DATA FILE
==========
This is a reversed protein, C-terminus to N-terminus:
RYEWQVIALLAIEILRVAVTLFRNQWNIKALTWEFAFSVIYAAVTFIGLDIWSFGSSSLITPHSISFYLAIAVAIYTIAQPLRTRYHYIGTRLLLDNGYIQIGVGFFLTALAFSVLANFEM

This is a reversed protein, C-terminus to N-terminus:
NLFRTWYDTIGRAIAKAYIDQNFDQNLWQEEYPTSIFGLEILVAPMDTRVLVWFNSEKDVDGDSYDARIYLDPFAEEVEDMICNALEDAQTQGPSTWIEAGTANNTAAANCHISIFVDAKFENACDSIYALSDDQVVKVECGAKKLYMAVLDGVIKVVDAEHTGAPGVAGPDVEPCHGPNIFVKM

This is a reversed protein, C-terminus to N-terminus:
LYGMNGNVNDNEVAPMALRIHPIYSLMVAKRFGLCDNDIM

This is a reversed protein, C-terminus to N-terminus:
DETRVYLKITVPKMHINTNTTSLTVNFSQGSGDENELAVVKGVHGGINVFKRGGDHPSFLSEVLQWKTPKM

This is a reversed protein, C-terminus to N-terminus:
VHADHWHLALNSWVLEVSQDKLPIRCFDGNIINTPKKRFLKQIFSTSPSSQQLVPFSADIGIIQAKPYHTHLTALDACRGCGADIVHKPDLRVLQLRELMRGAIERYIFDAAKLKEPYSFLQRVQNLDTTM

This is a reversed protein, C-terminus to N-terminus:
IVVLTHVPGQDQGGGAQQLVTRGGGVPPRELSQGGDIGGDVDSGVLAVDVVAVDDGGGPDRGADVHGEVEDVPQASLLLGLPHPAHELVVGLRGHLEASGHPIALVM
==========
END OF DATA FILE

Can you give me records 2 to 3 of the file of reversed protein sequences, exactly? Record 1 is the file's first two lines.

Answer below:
This is a reversed protein, C-terminus to N-terminus:
NLFRTWYDTIGRAIAKAYIDQNFDQNLWQEEYPTSIFGLEILVAPMDTRVLVWFNSEKDVDGDSYDARIYLDPFAEEVEDMICNALEDAQTQGPSTWIEAGTANNTAAANCHISIFVDAKFENACDSIYALSDDQVVKVECGAKKLYMAVLDGVIKVVDAEHTGAPGVAGPDVEPCHGPNIFVKM

This is a reversed protein, C-terminus to N-terminus:
LYGMNGNVNDNEVAPMALRIHPIYSLMVAKRFGLCDNDIM